Pork producers' feed costs expected to decline sharply

Pork producers' feed costs expected to decline sharply

A roundup of agricultural news:

URBANA — Pork producers could enjoy lower feed costs in a matter of weeks, a Purdue University Extension economist said.

In a release distributed by the University of Illinois, Chris Hurt said corn prices seem likely to drop by $2 a bushel by harvest. Plus, soybean meal prices are expected to fall by $130 a ton over the next three months.

Factors such as the weather could change those prospects, but Hurt said it appears that feed-cost reductions, if realized, "will be of record magnitude."

Estimated total costs for hog producers are expected to drop from $69 per live hundredweight in the second quarter of 2013 to about $56 in the fourth quarter, he said.

That $13 drop would be the largest on record, he said.

Hurt said pork producers lost an average of $21 a head during the last 12 months. But things seem likely to turn around, and profits for the next 12 months are expected to average $16 a head.

Over the coming year, pork producers are likely to expand production by 1 percent to 3 percent, Hurt said. The amount of increase depends partly on where feed prices settle.

"Corn prices under $5.50 per bushel could stimulate some expansion," he said. "The farther below $5.50 they go, the greater the expansion stimulus will be."

For the last six years, feed costs have been the biggest single factor affecting the profitability of pork producers.

"If crop production returns to more normal levels, feed costs will be less important, and the industry will see the primary drivers shift to pork supplies, domestic meat demand and exports," Hurt said.

Class for produce farmers to be offered again

URBANA — A free, yearlong program for new and aspiring fruit and vegetable farmers will be offered a second time.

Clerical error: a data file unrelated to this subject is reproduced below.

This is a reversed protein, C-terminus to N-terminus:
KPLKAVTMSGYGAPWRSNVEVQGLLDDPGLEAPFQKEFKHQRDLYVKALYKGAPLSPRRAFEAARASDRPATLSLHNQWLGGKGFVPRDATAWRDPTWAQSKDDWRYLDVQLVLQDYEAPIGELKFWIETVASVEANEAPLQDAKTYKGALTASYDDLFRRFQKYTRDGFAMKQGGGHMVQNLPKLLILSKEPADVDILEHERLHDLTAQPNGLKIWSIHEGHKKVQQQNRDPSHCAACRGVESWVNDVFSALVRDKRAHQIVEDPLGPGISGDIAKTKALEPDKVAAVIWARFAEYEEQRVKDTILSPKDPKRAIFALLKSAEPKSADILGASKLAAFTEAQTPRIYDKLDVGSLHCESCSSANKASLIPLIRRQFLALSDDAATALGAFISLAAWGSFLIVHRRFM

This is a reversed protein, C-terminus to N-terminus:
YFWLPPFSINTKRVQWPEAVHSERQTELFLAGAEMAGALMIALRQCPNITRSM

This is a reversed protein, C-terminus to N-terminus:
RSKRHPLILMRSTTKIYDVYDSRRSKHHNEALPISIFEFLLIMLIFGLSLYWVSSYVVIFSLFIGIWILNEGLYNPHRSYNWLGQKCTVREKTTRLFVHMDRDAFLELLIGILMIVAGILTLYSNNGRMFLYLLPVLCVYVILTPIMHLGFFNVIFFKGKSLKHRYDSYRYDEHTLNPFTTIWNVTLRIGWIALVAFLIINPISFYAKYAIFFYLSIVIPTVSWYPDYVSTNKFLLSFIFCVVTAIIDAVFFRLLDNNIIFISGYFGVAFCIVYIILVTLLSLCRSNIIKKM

The University of Illinois Department of Crop Sciences opened the application process for the second session of "Preparing A New Generation of Illinois Fruit and Vegetable Farmers" on July 1.

The department will continue to accept applications through Oct. 15, or until capacity is reached, according to a UI news release.

Classes for this session will be held one Saturday a month from 9 a.m. to 4 p.m., beginning in December and running through November 2014.

The program will be offered on the Urbana campus, as well as at the UI's Dixon Springs Agricultural Center in Simpson and the Kane County University of Illinois Extension office in St. Charles.

Topics include: variety evaluations, pruning and thinning, high tunnel construction and operation, irrigation, soils and soil testing, pesticide application, insurance and marketing.

The program includes visits to established produce farms, discussions with experienced farmers and access to incubator plots.

The first year the program was offered, nearly 100 people took part among the three locations.

Mary Hosier, the program's project manager, said a goal this year is to offer the classes in Spanish and in English at all locations.

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